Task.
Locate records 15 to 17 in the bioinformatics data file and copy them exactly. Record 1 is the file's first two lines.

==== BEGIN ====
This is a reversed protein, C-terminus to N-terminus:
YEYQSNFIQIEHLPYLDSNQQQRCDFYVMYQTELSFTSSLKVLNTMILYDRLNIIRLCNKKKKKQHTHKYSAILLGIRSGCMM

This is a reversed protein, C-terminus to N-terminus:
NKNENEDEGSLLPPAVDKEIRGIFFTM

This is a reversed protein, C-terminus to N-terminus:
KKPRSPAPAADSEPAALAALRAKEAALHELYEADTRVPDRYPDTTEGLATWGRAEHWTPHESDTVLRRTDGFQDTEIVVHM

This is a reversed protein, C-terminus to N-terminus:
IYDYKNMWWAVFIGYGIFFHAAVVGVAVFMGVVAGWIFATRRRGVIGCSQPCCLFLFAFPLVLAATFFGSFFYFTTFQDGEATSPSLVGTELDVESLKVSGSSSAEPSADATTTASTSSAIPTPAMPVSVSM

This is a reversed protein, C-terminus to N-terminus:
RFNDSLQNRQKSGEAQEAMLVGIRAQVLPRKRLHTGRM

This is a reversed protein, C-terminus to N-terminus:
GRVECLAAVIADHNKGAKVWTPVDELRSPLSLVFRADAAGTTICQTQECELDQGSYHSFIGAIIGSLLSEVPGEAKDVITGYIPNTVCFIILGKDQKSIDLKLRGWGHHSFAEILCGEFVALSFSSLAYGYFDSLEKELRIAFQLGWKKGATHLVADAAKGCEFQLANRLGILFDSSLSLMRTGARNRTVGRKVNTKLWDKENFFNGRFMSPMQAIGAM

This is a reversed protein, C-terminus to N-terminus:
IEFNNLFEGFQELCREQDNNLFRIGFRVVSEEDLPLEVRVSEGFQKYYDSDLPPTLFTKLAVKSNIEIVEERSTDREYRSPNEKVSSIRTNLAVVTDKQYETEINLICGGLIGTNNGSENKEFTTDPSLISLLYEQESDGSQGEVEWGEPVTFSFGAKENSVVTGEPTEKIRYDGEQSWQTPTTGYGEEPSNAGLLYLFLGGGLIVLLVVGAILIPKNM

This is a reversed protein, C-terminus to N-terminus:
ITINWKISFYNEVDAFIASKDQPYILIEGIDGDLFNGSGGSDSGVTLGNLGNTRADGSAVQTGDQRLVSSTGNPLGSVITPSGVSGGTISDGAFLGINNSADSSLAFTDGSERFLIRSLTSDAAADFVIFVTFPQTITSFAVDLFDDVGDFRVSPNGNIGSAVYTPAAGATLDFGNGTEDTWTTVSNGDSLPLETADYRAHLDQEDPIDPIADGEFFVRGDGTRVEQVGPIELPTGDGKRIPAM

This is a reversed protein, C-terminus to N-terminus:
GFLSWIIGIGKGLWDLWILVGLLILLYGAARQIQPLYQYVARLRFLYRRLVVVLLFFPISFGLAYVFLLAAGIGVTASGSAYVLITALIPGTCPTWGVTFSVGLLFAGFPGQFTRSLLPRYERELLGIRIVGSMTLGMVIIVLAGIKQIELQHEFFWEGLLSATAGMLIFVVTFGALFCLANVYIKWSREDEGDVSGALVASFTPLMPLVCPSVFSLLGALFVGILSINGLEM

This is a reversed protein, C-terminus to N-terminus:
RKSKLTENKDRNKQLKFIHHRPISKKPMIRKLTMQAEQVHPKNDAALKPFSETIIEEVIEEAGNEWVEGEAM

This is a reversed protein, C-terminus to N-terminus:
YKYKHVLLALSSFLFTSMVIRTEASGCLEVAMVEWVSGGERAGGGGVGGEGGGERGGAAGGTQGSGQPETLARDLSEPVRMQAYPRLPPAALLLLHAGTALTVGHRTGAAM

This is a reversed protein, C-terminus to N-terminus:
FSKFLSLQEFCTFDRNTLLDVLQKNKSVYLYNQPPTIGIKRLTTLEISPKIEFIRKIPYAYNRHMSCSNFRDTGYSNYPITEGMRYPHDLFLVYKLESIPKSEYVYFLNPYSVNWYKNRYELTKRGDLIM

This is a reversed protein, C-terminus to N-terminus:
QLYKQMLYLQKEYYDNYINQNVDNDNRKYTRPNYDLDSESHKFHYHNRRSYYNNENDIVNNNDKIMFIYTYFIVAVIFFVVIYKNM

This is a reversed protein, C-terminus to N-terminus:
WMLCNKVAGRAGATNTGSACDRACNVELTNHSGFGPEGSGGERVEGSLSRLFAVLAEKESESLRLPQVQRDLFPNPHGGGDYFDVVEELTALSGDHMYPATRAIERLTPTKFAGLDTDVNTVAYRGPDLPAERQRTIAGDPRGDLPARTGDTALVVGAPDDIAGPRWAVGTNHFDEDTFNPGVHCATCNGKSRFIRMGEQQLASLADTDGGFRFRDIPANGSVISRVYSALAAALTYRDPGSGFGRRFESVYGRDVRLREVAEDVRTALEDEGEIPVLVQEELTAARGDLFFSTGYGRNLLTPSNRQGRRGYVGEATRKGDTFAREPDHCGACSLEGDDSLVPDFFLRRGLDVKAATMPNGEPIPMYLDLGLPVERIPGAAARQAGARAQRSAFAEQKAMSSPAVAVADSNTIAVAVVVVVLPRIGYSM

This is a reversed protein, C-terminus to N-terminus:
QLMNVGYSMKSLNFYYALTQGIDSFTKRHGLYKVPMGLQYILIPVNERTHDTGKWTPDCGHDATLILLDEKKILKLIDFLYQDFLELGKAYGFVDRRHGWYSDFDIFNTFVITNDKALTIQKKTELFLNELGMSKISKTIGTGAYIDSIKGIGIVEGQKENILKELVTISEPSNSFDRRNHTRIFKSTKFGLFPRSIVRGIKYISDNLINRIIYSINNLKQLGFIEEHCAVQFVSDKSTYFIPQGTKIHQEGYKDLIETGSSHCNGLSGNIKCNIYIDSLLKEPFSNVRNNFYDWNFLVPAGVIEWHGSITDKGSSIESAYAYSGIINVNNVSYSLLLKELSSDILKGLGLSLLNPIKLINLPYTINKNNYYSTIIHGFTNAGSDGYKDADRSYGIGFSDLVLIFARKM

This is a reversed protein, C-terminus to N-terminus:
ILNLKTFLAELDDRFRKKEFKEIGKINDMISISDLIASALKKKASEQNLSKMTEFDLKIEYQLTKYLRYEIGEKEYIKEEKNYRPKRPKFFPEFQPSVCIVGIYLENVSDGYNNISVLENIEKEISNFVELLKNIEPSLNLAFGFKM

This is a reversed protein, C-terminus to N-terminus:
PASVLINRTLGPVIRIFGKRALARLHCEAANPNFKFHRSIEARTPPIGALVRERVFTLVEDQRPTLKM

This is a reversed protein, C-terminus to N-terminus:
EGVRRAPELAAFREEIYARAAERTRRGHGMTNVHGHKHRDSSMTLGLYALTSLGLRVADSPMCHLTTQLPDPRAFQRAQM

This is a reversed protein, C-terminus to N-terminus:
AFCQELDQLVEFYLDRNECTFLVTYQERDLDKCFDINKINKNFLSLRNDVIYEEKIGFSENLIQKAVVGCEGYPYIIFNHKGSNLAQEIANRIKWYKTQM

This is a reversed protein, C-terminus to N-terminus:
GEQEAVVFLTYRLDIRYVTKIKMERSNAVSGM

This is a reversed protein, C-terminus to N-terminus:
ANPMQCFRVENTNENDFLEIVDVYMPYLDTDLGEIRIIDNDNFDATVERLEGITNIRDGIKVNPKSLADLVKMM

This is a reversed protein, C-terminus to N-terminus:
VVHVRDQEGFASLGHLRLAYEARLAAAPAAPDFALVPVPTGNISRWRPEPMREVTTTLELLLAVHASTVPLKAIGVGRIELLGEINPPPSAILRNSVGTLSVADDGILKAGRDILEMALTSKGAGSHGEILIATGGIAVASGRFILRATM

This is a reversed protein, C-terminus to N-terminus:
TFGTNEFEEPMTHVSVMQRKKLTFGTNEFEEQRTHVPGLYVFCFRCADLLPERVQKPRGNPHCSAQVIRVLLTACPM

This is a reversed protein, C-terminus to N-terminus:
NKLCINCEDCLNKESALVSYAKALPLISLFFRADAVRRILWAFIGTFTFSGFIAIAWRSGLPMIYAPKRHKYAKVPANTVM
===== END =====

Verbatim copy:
This is a reversed protein, C-terminus to N-terminus:
QLMNVGYSMKSLNFYYALTQGIDSFTKRHGLYKVPMGLQYILIPVNERTHDTGKWTPDCGHDATLILLDEKKILKLIDFLYQDFLELGKAYGFVDRRHGWYSDFDIFNTFVITNDKALTIQKKTELFLNELGMSKISKTIGTGAYIDSIKGIGIVEGQKENILKELVTISEPSNSFDRRNHTRIFKSTKFGLFPRSIVRGIKYISDNLINRIIYSINNLKQLGFIEEHCAVQFVSDKSTYFIPQGTKIHQEGYKDLIETGSSHCNGLSGNIKCNIYIDSLLKEPFSNVRNNFYDWNFLVPAGVIEWHGSITDKGSSIESAYAYSGIINVNNVSYSLLLKELSSDILKGLGLSLLNPIKLINLPYTINKNNYYSTIIHGFTNAGSDGYKDADRSYGIGFSDLVLIFARKM

This is a reversed protein, C-terminus to N-terminus:
ILNLKTFLAELDDRFRKKEFKEIGKINDMISISDLIASALKKKASEQNLSKMTEFDLKIEYQLTKYLRYEIGEKEYIKEEKNYRPKRPKFFPEFQPSVCIVGIYLENVSDGYNNISVLENIEKEISNFVELLKNIEPSLNLAFGFKM

This is a reversed protein, C-terminus to N-terminus:
PASVLINRTLGPVIRIFGKRALARLHCEAANPNFKFHRSIEARTPPIGALVRERVFTLVEDQRPTLKM